The Stylus Photo R1800 is basically the big brother to the R800 and can print up to 13 inches wide. It features the same cyan, magenta, yellow, photo black, matter black, blue, red, and gloss optimizer pigment ink configuration and produces similar results. The wider carriage means it does take up considerably more space than the R800, but the added flexibility seems well worth it to me.
The Stylus Photo 2400 is the upgraded version of the venerable 2200. While the 2200 printed with cyan, light cyan, magenta, light magenta, black (photo black or matte black) and light black, the 2400 adds light-light black as a slightly different approach to keeping ink densities more even. Obviously Epson is still learning what works best themselves in terms of ink strategies.
This new ink setup is what Epson refers to as Ultrachrome K3, an allusion to the three black inks it includes ("K" being the standard letter for black, as in "CMYK"). The inks feature an improved high gloss encapsulation that lets Epson achieve an even wider gamut with pigment inks than the already excellent 2200. It should make prints more scratch resistant too.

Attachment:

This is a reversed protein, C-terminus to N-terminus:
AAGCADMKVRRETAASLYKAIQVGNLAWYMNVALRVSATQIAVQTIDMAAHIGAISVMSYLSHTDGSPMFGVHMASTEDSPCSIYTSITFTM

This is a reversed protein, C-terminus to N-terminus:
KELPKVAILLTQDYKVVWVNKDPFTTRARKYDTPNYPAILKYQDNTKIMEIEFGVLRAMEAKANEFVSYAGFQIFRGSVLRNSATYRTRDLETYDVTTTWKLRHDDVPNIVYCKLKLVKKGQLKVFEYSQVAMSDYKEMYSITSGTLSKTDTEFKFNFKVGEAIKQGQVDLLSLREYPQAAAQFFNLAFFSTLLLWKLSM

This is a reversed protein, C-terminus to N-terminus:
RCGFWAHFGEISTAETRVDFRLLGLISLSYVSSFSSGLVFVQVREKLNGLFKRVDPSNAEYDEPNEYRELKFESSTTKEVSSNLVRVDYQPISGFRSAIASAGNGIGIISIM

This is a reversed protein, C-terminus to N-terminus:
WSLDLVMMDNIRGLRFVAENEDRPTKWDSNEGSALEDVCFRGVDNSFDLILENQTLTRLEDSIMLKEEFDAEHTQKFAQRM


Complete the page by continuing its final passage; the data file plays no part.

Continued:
The light-light black yields higher archival ratings, but is reported to not work quite as well as the gloss optimizer reducing bronzing. The printer driver provides a choice of laying down light-light black ink to keep ink coverage even or of letting ink coverage vary. Enabling this option may dull your images slightly by substituting light-light gray for normal paper white so it is recommended to only use it when printing on glossy papers where the naturally wider gamut (compared to matte papers) can tolerate such strategies. The extra cartridge also lets the 2400 create exceptional black and white prints. The driver gives the user the ability to adjust the tone and hue of the prints to create selenium, platinum and other effects.